email@example.com wrote: > In article <firstname.lastname@example.org>, > KP Bhat <email@example.com> wrote: > >The meaning of the word "hard" refers to time complexity. In order to > >be NP-Hard, the time complexity should be worse than or equal to the > >time complexity of a known problem in NP. > > Even if "known problem in NP" is amended to "known NP-complete problem," > this is inaccurate, and it's a common misconception, so it's worth > clearing up. A problem is NP-hard if every problem in NP reduces to > it ("reduce" here typically means polytime Karp reduction, but slight > variants on this definition are also seen sometimes in the literature). > > There are NP-complete problems that are solvable in time c^n for some > constant c. It does not follow that, for example, a problem that is > complete for DTIME(c^(2n)) is necessarily NP-hard. Just because the > time complexity is greater doesn't automatically mean that there is > a reduction. > > This point is important because part of the reason that the P = NP > conjecture is difficult is that we don't really understand well the > relationship between nondeterminism and time complexity. One can prove > the bounds P <= NP <= EXP but essentially nothing more precise is known.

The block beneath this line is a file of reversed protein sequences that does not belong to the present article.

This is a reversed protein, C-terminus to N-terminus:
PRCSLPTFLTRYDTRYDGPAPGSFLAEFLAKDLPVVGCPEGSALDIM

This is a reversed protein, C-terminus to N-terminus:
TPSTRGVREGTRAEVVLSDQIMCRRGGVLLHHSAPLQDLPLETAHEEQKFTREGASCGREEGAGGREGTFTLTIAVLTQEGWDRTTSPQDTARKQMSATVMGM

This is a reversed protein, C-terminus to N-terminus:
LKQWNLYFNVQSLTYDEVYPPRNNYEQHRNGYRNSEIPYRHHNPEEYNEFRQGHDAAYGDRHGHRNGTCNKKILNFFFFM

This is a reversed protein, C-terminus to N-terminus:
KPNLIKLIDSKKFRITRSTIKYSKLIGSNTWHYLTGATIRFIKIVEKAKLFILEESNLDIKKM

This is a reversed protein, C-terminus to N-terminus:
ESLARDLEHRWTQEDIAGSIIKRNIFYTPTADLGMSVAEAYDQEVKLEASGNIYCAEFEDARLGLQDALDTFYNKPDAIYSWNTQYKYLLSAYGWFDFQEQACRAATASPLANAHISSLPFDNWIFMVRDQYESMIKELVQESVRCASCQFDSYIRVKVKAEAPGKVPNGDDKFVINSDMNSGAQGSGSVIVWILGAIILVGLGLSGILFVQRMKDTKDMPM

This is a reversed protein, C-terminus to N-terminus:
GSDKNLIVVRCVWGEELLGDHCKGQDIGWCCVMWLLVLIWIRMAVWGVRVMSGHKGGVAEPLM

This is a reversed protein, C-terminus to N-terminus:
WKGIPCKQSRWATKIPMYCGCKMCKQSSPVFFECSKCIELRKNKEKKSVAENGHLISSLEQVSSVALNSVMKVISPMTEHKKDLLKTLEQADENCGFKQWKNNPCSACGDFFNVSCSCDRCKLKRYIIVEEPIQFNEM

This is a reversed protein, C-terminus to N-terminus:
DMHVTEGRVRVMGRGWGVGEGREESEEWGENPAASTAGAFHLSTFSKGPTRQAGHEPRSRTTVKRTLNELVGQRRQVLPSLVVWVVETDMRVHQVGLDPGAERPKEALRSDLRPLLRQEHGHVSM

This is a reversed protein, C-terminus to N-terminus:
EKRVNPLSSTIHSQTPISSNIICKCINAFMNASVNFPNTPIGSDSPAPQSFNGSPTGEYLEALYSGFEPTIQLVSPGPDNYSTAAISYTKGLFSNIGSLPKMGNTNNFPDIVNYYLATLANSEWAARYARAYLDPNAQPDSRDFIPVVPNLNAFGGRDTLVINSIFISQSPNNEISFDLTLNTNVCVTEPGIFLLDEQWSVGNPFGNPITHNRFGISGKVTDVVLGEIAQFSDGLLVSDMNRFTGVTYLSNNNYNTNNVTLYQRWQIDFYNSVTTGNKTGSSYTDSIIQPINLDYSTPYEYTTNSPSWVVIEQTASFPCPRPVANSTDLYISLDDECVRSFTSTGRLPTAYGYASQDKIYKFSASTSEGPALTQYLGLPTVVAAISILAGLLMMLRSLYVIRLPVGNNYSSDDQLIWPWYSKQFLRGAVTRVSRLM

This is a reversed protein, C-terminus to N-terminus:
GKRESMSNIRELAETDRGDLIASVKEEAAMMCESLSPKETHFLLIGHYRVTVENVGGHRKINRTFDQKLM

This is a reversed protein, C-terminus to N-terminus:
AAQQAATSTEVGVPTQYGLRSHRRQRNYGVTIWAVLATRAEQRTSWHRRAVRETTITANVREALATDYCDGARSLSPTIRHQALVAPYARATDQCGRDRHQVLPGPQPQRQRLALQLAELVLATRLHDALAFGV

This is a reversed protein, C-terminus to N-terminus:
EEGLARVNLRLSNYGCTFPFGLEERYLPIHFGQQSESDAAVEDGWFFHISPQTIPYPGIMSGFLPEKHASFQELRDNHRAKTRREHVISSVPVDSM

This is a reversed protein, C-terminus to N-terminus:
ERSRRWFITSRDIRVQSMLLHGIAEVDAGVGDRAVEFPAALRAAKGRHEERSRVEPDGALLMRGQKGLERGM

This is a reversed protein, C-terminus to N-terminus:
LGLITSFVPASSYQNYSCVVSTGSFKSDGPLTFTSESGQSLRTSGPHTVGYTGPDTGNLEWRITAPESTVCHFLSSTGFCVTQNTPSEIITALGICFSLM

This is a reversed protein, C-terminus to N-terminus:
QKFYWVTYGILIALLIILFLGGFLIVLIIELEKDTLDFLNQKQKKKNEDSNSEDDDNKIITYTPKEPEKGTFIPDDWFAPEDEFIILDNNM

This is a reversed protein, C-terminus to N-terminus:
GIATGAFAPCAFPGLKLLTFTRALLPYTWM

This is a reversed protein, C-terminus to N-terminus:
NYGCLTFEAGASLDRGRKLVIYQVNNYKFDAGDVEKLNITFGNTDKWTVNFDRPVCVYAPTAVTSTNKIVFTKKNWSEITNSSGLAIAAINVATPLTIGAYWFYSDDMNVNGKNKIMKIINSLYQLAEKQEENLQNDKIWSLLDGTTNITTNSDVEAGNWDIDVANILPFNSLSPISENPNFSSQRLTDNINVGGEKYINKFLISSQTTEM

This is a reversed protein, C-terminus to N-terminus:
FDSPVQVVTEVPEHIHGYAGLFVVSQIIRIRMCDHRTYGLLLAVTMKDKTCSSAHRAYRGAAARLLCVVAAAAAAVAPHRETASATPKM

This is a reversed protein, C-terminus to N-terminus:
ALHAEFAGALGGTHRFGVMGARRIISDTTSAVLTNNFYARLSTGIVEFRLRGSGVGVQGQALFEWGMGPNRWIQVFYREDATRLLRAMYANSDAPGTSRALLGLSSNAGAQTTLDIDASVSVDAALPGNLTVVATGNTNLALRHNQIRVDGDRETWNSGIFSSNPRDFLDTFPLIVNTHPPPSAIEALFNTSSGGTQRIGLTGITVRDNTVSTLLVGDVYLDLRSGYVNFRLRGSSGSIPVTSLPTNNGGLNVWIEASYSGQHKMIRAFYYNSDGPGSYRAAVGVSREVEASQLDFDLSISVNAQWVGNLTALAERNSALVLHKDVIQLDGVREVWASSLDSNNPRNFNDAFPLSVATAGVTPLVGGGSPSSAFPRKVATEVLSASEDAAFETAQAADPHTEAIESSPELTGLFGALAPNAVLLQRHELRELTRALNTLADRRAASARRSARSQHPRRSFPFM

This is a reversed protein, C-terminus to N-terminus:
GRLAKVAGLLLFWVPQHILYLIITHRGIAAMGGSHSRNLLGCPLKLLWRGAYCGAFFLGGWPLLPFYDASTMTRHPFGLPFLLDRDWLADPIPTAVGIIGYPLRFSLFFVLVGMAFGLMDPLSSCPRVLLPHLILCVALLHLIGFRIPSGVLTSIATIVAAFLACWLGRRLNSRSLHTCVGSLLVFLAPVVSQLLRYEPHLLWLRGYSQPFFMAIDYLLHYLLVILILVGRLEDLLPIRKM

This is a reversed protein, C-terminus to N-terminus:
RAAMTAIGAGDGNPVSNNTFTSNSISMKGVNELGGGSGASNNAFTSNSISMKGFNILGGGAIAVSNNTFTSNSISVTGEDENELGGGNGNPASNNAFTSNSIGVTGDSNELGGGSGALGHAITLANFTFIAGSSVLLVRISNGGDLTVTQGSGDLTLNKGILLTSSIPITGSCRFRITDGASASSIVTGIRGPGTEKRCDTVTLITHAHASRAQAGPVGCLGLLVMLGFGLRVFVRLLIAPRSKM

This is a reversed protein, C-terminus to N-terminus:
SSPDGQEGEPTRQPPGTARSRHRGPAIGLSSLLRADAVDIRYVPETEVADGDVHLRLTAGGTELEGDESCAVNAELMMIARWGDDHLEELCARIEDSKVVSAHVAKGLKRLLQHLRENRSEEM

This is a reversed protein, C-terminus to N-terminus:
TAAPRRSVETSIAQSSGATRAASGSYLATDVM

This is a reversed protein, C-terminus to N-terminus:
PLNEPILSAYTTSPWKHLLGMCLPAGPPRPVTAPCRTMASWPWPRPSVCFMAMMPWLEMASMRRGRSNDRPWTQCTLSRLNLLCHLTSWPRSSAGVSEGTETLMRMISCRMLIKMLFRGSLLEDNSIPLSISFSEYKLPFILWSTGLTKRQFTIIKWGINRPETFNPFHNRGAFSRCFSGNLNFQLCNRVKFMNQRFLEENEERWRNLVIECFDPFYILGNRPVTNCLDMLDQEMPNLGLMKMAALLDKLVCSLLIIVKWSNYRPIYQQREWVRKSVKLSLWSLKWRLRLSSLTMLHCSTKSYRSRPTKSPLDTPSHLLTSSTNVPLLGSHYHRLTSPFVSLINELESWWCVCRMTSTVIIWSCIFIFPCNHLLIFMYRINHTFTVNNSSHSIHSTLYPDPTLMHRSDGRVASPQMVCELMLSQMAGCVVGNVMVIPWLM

I would just add that we do know P != EXP, so at least one of the inequalities is strict.